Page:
AUSTRALIAN editor Kirk Baxter will get the chance for his second consecutive Academy Award after being nominated for The Girl With The Dragon Tattoo early this morning Sydney time.
GALLERY: 2012 Oscar nominees
His work with Hollywood director David Fincher has been recognised for the third time in four years, with nominations for The Curious Case of Benjamin Button, a win for The Social Network last year and now another nomination for the tough Hollywood thriller, a remake of a Swedish film based on Stieg Larsson’s bestselling book.
Baxter, who grew up on Sydney’s northern beaches and now lives in Los Angeles, edits Fincher’s films with fellow nominee Angus Wall.
Also nominated - provisionally - was Australian producer Grant Hill for Terrence Malick’s epic The Tree of Life, which is one of nine best picture contenders. The recognition came with the rider ‘‘nominees to be determined’’, suggesting a dispute over credits.
Hill has been nominated previously for another Malick film, The Thin Red Line, in 1999.
A one-time executive producer of Steve Vizard's Tonight Live, he made his name as a producer and production manager of logistically complex, big-budget films with Titanic, later moving on to shoot the Matrix sequels in Sydney.
Martin Scorsese's 3D fantasy Hugo, about an orphan who lives in a Paris railway station, surprisingly led the Oscar nominations with 11.
The silent black-and-white French film The Artist, about a Hollywood star who struggles with the transition to the talkies, continued its triumphant way through Hollywood’s awards season with 10 nominations.
Under a new voting system that allows ‘‘five to 10’’ nominations for best picture, Hugo and The Artist are up against The Descendants, The Help, Midnight in Paris, Moneyball, The Tree of Life, War Horse and Extremely Loud & Incredibly Close. Squeezed out were such well-regarded films as The Girl With The Dragon Tattoo, Bridesmaids, Melancholia, Tinker Tailor Soldier Spy and Drive.
Nominated for best director is the previously unknown French filmmaker Michel Hazanavicius for The Artist alongside some of Hollywood’s biggest names - Martin Scorsese for Hugo, Woody Allen for Midnight in Paris, Alexander Payne for The Descendants and Terrence Malick for The Tree of Life. There were further surprises in both the best actor and actress fields.
Joining two of Hollywood’s biggest names, George Clooney for The Descendants and Brad Pitt for Moneyball, are Jean Dujardin for The Artist, Gary Oldman for Tinker Tailor Soldier Spy and little-known Damian Bichir for A Better Life.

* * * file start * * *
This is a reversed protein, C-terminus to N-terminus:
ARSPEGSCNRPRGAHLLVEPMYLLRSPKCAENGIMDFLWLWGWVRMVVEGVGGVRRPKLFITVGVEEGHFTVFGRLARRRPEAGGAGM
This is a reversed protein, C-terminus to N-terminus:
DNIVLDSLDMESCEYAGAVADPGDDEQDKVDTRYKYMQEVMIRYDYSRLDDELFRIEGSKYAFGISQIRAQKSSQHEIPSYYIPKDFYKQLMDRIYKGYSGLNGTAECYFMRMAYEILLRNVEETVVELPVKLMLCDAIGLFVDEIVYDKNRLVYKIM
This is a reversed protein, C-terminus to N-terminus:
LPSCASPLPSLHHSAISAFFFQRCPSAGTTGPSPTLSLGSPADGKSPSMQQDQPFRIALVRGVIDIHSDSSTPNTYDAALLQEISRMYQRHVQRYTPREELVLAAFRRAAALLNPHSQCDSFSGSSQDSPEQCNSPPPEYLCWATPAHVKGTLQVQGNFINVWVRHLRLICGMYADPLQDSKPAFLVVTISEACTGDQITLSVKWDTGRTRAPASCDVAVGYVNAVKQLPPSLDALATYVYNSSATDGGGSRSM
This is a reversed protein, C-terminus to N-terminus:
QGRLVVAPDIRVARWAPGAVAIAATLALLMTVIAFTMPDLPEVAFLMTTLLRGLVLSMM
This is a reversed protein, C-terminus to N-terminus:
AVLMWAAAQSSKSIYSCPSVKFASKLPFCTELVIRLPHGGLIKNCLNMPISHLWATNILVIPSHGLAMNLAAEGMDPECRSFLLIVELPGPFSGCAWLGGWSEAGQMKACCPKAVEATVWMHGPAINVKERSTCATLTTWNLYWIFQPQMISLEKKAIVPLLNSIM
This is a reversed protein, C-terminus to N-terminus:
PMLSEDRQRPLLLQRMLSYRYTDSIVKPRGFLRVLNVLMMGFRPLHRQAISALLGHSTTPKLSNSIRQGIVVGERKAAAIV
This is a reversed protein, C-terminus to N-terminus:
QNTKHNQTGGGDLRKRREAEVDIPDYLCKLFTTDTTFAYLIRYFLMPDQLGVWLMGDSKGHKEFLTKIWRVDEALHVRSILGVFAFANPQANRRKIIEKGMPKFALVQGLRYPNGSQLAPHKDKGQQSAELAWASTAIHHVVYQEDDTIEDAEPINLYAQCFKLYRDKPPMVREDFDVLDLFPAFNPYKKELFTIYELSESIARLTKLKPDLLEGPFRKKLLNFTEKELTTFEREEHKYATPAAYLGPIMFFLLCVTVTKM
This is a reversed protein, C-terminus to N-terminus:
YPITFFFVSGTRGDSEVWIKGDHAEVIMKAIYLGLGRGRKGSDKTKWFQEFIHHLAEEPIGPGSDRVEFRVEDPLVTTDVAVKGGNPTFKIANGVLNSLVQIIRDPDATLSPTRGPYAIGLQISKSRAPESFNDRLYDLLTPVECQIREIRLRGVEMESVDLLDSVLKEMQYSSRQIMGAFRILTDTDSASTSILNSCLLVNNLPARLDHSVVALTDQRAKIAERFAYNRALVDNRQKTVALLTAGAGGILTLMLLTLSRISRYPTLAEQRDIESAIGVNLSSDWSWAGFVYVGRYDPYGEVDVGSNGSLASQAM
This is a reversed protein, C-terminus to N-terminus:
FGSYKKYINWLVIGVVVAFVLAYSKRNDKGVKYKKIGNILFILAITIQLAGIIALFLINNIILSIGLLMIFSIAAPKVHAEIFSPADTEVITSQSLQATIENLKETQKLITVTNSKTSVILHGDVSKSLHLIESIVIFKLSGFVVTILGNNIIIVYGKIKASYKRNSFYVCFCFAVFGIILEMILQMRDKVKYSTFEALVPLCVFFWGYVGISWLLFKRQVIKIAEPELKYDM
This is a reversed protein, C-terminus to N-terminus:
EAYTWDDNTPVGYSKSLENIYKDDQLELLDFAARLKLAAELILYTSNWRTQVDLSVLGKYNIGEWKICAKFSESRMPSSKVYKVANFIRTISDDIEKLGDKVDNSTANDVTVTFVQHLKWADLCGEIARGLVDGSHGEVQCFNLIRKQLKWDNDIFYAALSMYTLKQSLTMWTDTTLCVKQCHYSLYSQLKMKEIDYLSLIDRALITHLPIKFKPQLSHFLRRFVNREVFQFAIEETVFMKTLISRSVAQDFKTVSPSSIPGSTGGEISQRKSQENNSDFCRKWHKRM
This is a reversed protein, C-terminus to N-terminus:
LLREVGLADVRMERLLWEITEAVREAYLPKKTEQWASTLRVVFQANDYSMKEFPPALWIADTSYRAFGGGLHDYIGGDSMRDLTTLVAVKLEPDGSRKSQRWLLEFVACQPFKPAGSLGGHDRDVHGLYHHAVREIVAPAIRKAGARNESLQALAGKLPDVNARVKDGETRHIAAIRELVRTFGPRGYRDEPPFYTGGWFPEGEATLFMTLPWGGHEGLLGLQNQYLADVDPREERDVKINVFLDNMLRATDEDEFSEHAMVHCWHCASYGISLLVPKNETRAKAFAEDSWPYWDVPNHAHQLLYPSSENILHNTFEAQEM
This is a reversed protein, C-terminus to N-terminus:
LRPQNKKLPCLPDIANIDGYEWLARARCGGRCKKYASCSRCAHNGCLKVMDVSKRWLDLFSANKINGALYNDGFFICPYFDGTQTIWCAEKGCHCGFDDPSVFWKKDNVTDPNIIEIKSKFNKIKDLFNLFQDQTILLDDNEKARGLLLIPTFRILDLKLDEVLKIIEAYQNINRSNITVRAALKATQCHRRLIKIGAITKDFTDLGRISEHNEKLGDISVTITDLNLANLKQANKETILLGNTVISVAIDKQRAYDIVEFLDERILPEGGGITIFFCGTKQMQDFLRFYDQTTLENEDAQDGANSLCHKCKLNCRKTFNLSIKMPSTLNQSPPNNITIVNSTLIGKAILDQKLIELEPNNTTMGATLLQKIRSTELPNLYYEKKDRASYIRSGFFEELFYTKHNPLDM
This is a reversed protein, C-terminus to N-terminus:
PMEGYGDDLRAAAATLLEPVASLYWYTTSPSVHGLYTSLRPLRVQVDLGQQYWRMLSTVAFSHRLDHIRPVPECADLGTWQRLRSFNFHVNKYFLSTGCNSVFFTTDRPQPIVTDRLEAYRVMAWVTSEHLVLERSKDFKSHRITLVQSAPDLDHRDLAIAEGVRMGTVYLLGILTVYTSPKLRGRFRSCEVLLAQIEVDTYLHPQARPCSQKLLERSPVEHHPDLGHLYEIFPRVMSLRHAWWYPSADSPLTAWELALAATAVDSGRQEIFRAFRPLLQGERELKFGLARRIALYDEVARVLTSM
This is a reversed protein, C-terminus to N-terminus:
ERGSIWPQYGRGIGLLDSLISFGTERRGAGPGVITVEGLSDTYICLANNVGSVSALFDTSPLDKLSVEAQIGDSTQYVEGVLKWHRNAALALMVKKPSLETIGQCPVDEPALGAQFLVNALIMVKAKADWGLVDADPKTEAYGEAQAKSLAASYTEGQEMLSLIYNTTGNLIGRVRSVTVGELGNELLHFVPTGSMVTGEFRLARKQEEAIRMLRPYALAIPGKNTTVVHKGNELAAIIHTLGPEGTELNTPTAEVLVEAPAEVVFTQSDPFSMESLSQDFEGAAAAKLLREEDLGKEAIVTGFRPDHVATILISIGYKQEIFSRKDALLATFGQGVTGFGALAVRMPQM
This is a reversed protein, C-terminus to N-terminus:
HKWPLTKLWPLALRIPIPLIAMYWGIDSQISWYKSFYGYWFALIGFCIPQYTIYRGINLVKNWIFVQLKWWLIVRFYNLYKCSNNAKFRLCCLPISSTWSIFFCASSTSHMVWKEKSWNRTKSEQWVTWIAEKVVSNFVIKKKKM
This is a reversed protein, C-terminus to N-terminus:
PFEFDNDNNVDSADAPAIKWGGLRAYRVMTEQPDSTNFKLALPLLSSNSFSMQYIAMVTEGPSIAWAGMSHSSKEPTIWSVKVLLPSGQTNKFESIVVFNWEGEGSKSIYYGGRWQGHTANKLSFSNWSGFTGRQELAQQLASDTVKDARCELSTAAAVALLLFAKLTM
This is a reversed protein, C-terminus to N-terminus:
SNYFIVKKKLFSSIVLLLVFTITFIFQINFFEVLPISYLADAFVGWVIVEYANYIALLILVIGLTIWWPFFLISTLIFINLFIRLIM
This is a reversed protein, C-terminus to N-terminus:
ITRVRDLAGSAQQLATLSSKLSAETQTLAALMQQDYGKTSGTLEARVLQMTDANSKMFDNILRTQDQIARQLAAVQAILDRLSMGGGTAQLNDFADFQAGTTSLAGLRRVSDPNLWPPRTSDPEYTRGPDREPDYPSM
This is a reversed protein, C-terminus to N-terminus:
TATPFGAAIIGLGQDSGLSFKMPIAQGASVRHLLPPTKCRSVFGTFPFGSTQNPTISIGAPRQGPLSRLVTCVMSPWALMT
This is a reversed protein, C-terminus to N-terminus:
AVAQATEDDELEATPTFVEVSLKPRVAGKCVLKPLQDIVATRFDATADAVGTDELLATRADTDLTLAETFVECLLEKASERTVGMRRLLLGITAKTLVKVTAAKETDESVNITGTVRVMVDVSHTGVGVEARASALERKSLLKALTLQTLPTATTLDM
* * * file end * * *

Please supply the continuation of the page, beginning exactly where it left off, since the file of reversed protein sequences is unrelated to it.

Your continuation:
Meryl Streep, who has won universal acclaim for playing former British Prime Minister Margaret Thatcher in The Iron Lady, is up against Viola Davis for The Help, Michelle Williams for My Week With Marilyn, Glenn Close for Albert Nobbs and, surprisingly, rising star Rooney Mara for The Girl With The Dragon Tattoo ahead of the likes of Tilda Swinton for We Need to Talk About Kevin, Elizabeth Olsen for Martha Marcy May Marlene and Kirsten Dunst for Melancholia.
The best supporting actor field features three veterans – Christopher Plummer for Beginners, Nick Nolte for Warrior and Max von Sydow for Extremely Loud & Incredibly Close – up against Kenneth Branagh for My Week With Marilyn and Jonah Hill for Moneyball.
The much less-well-known nominees for best supporting actress are Octavia Spencer and Jessica Chastain both for The Help, Berenice Bejo for The Artist, Janet McTeer for Albert Nobbs and deadpan comic Melissa McCarthy for Bridesmaids.
Up for best adapted screenplay are The Descendants, Moneyball, Hugo, Tinker Tailor Soldier Spy and The Ides of March, squeezing out The Girl With the Dragon Tattoo and The Help.
The Iranian drama A Separation was a surprise - and rare foreign-language - nominee for best original screenplay alongside The Artist, Midnight in Paris, Margin Call and Bridesmaids.
With Happy Feet Two missing out as expected, the biggest surprises among the nominations came when The Adventures of Tintin was overlooked for best animated feature, presumably reflecting its production through motion capture rather than more conventional animation techniques. The nominees are Rango – the clear favourite - alongside Puss in Boots, Kung Fu Panda 2 and the little-known Chico and Rita and French-produced A Cat in Paris.
The brilliant Iranian drama A Separation leads the field for best foreign language film alongside Monsieur Lazhar from Canada, Footnote from Israel, In Darkness from Poland and Bullhead from Belgium.
The nominations were announced in Los Angeles by Academy President Tom Sherak and Jennifer Lawrence, who was nominated for best actress last year for her role in the drama Winter's Bone.